Chuck, “Chuck Versus The First Fight”

Of course, I after I complained about Chuck earlier this month, it’s rattled off three straight high-quality episodes that almost require me to comment in some fashion. However, in many ways, that’s a good thing. I want to talk about Chuck. I don’t want to avoid it here on TVS because it’s one of my favorite series, so I’m glad that it has seemingly turned the corner in recent weeks.

With that being said, while not “the best episode in two years” EP Josh Schwartz referred to it by on Monday, “Chuck Versus The First Fight” is certainly the best episode of the so-far sluggish fourth season. If last week’s effort was the first step in the turning point, “First Fight” feels like the wheels are actually making said turn and the season is on to a more interesting place as this original 13-episode order finishes up.

I noted last week that Chuck tends to be firing on all cylinders when it’s able to put the characters in opposing positions without making it about good vs. evil and instead make the story focus on different perspectives on the same issue. In the spy world, it’s too difficult to really ever know when someone is telling the truth, so the series often tries to create conflict out of someone stupidly trusting another or whatever, I think you get the point.

And although that kind of approach often materializes in a way that creates an inordinate amount of twists, turns and then more twists like “First Fight” does, the series can usually figure out how to execute those multiple reveals in a convincing way so that it doesn’t seem completely redundant. This effort does just that.

After spending most of the first batch of episodes talking about her and then having her deliver loads of exposition last week, Linda Hamilton’s Mary Bartowski finally gets some real great material to work with. Last week she was watching Ellie, this week, she actually gets to have an in-depth conversation with her. Last week, Chuck and Sarah talked about how she could be evil or at least a turncoat, this week, we really get to see Mary in action, where she kind of confirms both Sarah and Chuck’s suppositions about her.

Most importantly, this episode gives some sense of urgency to the Mary Bartowski story because there’s at least some clarity to what the heck she’s up to and because the villain the shadows, Volkov, is finally shown himself. Timothy Dalton did a fantastic job as both the faux-handler Tuttle and quick turn he had to make when Tuttle revealed himself to actually be Volkov and now the series has a villain with a face that seems like a real challenge. That’s one thing that made sense about keeping Shaw around because going after faceless governmental groups like the Fulcrum or the Ring can only bring so much drama.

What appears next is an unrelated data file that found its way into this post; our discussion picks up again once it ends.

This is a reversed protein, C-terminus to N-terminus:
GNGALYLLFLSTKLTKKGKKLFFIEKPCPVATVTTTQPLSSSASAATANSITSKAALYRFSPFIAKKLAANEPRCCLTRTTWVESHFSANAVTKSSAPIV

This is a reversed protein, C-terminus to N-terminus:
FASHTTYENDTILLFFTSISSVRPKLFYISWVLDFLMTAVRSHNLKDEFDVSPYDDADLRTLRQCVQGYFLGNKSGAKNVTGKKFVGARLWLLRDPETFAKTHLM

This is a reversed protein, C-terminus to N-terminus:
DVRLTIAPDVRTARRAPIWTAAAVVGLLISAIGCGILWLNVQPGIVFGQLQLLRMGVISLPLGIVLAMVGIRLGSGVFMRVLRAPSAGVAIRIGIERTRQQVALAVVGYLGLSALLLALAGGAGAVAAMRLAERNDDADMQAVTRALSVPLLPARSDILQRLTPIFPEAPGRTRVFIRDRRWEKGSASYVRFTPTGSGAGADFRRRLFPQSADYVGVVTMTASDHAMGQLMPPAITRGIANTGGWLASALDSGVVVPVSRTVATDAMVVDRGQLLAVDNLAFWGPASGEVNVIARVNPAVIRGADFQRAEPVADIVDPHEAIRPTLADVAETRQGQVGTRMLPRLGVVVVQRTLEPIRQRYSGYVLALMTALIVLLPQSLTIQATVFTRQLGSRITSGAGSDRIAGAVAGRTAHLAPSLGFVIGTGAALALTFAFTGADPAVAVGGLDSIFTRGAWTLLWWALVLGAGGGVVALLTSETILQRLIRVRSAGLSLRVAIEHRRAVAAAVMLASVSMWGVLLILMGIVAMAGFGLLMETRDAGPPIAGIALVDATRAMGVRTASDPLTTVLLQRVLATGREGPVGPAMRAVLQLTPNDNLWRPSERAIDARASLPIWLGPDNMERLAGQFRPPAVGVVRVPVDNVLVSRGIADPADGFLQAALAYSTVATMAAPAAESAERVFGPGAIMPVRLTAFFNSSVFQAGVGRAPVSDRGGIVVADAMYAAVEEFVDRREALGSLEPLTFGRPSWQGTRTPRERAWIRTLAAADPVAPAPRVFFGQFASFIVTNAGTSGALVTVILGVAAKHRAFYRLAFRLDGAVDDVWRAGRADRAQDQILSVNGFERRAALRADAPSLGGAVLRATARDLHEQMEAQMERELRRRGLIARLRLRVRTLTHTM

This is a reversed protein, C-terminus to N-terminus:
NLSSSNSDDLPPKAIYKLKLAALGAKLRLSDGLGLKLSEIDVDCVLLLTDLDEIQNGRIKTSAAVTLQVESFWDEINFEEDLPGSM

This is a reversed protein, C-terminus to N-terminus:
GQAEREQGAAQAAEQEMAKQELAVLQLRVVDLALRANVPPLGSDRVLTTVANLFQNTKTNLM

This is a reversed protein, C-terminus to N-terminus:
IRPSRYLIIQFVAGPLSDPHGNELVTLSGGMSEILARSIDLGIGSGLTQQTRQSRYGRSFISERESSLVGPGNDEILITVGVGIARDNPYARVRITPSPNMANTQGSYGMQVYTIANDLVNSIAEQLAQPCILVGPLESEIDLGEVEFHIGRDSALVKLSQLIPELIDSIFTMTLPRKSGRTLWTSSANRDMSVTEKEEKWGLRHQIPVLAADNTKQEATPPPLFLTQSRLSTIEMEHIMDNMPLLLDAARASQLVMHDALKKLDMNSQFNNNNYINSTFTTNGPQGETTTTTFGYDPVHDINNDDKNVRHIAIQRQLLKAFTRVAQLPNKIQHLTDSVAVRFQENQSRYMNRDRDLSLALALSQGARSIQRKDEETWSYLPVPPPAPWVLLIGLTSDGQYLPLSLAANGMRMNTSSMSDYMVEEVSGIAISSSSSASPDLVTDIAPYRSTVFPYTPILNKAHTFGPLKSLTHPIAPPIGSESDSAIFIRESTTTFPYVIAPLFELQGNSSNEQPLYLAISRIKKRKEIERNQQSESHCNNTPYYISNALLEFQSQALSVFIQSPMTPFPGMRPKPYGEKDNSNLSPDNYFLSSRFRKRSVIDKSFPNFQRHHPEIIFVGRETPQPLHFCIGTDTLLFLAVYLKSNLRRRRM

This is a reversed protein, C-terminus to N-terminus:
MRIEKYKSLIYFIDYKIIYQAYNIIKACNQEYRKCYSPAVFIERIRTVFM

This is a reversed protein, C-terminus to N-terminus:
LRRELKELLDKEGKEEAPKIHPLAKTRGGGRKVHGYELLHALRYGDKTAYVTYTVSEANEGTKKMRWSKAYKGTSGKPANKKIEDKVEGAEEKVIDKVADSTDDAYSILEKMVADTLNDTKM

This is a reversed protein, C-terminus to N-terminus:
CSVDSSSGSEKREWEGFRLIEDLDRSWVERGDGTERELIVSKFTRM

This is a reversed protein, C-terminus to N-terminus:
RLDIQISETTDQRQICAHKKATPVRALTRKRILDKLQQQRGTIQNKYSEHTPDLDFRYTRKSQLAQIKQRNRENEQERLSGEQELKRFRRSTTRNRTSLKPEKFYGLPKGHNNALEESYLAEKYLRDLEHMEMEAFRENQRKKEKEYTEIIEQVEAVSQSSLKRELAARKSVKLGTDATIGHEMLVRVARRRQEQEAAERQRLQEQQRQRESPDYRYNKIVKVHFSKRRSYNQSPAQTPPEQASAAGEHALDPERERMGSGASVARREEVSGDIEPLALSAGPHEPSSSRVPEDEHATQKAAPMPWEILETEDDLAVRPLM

Now, we’ve seen Volkov operate in a cunning manner AND be witness to what kind of crazy stuff Mary Bartowski is up to, so it feels like there is both urgency and stakes to Chuck in a way that there hasn’t been since season two, so perhaps that’s where Schwartz is coming from.*

*Though I think he was probably just saying that because the general sentiment has been “meh” this year and he’s trying to drum up interest in his program, but whatever.

Additionally, I have to give it up to the episode for continuing to twist Chuck up in knots with his mother, because even moving forward, it’s not really clear what she’s up to. I think it’s obvious that she is at least partially evil and not especially interested in working with the CIA or American government, but she definitely doesn’t want to kill her children. There are a number of different ways the story can play out, and honestly, it feels nice to not know what the heck is going to happen next with this series, particularly after the lame first few episodes.

“First Fight” is titled as such because of the stress Mary brings onto the Chuck and Sarah pairing, and let me just take this moment to say this: THANK YOU. There’s a certain way to tell stories about relationship difficulties. The first 4-5 episodes? Not the right approach. What we see here, where Chuck and Sarah have legitimate issues that need to be address and also can be addressed in a humorous, but emotionally satisfying way, yeah, that works much, much better.

Finally, the intersect. It’s gone again. While I feel like the series has probably taken on this story too often in four years — especially when it’s been dialed back this year — I again like that there is some mystery to what the heck is happening. The watch regulator thing didn’t really play out as well as it could have last season, so I’m hoping this current shortage actually helps Chuck in a specific way. It would be super interesting to just not have the intersect at all anymore, but I know that won’t happen. But again, mystery! So glad it’s back on Chuck and in general, I’m glad to have this kind of Chuck back.


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